Broadband without a house phone line

(16 Posts)
2512BC Thu 25-Feb-16 15:26:04

Hi is there a way of getting broad band without a standard phone line?

I don't use my house phone not for internal or external so really resent paying the rental charge - even for light user. It is only there for the broadband.

Other than Virgin - is there a way of getting broadband without the phone line - and if you do have this can you give me some details
We live in West London -

Thank you

cdtaylornats Thu 25-Feb-16 21:30:44

You need a physical line to get broadband.

You can get a dongle - either 3G at about 2.1MBytes/sec or 4G at up to 80MBytes/sec.

www.uswitch.com/broadband/guides/broadband_no_landline/

2512BC Thu 25-Feb-16 21:55:46

Thank you - we are online all the time so a may not be really cost effective but I will look and thanks for the links

superram Thu 25-Feb-16 22:02:49

We had Virgin broadband for over a year before we got a phone line as there was no number available at our exchange.

camelfinger Thu 25-Feb-16 22:04:55

We're on Virgin with no landline.
I've seen an advert on the tube about a company that offers phone line free broadband for central London so depends how far out you are.

2512BC Fri 26-Feb-16 12:28:33

Thanks I will look into virgin again
camelfinger - yes I've seen the advert they only cover a very small very central area of the City. Thank you

ItsAllGoingToBeFine Fri 26-Feb-16 12:33:03

Also if you get broadband with Virgin they'll probably chuck in the phone line/line rental for free at some point - they did for us.

SisterMoonshine Fri 26-Feb-16 12:33:43

You can get satalite dish internet, but apparently not real time - can be 10mins behind. So not so good for say, eBay.

camelfinger Fri 26-Feb-16 20:50:34

It does really annoy me that people have to rent a landline that barely gets used. I think it's the same price for us if we have the phone or not. They're obsessed with trying to sell packages that involve free phonecalls and tv channels which simply don't interest me. I wish there were more ways around having a stupid land line.

NetworkGuy Sun 28-Feb-16 14:33:05

But the line rental is there for the maintenance of the wiring and supporting infrastructure (fibre between exchanges, building maintenance at exchanges, genberators and backup batteries at exchanges). While I can understand it may be 'annoying' if you consider the internet important, it is a small price to pay because without that copper your broadband would not work.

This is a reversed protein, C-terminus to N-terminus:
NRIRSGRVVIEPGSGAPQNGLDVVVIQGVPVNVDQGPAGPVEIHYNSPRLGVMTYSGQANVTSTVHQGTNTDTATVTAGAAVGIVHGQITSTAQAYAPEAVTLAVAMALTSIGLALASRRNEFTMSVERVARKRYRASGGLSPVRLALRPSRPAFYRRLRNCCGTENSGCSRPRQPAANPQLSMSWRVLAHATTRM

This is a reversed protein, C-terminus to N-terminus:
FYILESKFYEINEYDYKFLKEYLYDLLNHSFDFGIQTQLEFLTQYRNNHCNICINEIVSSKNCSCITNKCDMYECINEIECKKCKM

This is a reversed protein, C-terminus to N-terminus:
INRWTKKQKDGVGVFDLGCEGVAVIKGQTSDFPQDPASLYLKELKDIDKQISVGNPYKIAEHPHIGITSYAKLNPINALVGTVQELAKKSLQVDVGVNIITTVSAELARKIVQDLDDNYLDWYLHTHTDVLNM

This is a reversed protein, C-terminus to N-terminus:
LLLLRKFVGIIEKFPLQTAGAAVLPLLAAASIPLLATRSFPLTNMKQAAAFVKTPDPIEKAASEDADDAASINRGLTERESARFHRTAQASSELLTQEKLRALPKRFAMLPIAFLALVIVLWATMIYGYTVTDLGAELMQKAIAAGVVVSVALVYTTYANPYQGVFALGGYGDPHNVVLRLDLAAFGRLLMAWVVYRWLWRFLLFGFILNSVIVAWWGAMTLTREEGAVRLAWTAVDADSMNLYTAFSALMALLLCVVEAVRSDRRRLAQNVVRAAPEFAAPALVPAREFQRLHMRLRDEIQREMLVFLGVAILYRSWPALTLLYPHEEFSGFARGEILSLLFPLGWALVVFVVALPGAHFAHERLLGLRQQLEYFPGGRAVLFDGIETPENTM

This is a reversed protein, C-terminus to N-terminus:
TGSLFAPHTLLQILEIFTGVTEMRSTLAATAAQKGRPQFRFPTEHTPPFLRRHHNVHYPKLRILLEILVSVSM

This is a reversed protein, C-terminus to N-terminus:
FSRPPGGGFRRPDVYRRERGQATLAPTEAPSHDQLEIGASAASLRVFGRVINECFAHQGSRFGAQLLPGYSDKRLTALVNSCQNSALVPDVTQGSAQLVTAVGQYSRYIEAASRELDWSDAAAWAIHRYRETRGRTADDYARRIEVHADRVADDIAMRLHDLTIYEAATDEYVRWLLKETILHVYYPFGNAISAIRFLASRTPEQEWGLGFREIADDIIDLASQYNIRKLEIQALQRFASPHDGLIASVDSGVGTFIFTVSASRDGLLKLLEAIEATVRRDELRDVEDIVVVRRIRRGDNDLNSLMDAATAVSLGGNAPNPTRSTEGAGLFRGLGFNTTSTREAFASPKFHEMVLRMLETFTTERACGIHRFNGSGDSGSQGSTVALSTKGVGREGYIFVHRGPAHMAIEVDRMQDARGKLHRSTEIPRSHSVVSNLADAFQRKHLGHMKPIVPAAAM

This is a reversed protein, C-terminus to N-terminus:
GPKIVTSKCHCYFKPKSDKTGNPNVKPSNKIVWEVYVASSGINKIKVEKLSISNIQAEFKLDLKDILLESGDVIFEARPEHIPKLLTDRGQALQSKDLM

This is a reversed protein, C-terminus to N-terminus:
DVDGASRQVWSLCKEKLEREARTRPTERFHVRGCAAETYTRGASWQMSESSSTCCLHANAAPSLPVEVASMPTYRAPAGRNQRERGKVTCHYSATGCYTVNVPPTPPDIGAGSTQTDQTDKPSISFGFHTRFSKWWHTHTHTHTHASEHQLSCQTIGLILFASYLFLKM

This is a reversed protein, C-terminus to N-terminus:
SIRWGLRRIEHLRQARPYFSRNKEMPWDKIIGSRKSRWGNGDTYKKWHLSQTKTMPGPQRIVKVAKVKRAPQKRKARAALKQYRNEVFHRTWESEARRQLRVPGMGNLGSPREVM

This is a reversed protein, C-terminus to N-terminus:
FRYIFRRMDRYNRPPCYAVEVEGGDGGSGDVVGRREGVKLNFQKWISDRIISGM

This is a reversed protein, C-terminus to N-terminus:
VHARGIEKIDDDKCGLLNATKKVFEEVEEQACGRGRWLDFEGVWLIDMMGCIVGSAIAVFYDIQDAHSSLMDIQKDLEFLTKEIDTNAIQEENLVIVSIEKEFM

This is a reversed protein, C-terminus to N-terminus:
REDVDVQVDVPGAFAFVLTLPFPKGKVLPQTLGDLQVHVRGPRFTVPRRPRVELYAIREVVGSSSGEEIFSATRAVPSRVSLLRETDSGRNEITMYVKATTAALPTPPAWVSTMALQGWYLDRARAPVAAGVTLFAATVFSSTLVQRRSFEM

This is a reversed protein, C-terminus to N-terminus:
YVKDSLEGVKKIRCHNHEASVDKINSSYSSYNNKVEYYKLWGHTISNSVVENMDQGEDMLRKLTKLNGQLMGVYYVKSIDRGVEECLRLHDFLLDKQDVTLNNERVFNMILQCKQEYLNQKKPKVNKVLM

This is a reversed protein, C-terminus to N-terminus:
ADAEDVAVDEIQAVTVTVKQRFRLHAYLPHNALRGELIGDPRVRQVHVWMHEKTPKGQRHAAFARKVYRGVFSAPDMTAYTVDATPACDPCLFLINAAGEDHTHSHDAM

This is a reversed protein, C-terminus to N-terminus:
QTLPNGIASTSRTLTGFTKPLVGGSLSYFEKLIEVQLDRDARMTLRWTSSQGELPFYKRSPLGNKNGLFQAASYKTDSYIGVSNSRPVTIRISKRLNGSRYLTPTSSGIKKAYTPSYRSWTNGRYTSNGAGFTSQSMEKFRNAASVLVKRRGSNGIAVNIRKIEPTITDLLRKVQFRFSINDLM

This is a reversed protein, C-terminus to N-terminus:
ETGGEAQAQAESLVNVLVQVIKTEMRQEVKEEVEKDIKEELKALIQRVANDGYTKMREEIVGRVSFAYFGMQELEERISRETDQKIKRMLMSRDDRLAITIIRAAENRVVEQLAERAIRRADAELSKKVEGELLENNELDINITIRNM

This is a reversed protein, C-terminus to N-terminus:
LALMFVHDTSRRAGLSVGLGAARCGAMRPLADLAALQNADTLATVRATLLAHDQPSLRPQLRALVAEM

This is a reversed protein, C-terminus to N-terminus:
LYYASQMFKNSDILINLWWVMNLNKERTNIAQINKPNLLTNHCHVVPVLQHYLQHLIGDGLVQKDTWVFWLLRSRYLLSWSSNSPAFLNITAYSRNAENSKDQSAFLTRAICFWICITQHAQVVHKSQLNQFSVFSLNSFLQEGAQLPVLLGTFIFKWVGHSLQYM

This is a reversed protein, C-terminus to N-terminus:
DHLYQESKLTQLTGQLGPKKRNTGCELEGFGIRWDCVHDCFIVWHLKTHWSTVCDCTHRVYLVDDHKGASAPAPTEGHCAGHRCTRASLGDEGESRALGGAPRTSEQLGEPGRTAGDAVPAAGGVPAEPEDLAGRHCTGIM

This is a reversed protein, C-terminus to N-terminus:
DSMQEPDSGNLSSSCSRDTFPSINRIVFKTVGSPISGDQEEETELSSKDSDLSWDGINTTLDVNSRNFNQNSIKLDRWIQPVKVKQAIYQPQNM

With Virgin, yes, it may be possible to get internet without phone service but they (used to) do something bizarre like charge 15 pounds line rental and 15 broadband or 30 for broadband only.

I totally agree that the ISPs confuse things when they "bundle" high internet usage with 'included' calls package, and more recently have the option of TV packages too. I don't know which started it but once an ISP started gaining a bit of market share they all jumped the same way, slowly pushing the 'broadband' fee down and the line rental fee up.

For anyone who thinks they are 'not using the line' but who have internet on a lot of the time, whether for music, facebook, e-mail, or whatever, then you are using that line, just no longer holding it 'engaged' as it used to be in the days of dial-up (1990-2005)

The reason there are ADSL filters placed in the sockets is so that only the ADSL router gets the screeching noises above 3000 Hz which gives your home its link for data to/from the exchange. If you heard them in your ear, they might be v annoying and make pets get a bit unhappy.

NetworkGuy Sun 28-Feb-16 14:41:47

There have been past deals which work out more modestly for customers. In 2014 I took Post Office contract for broadband and home phone just before the line rental went up. My line rental was 120 GBP for the 12 months - ie 10/month effectively, with no line install fee(*) (normally 50 to 125 GBP, depending on which company you choose) and free broadband for 6 months, then 8 GBP per month for the remaining 12 months contract.

When I moved here I had Primus connect me for line rental and they're charging under 8 pounds a month, while Plus.Net charge me about 5 GBP (because of discounts I get). There are deals around from time to time, you just have to watch the small print.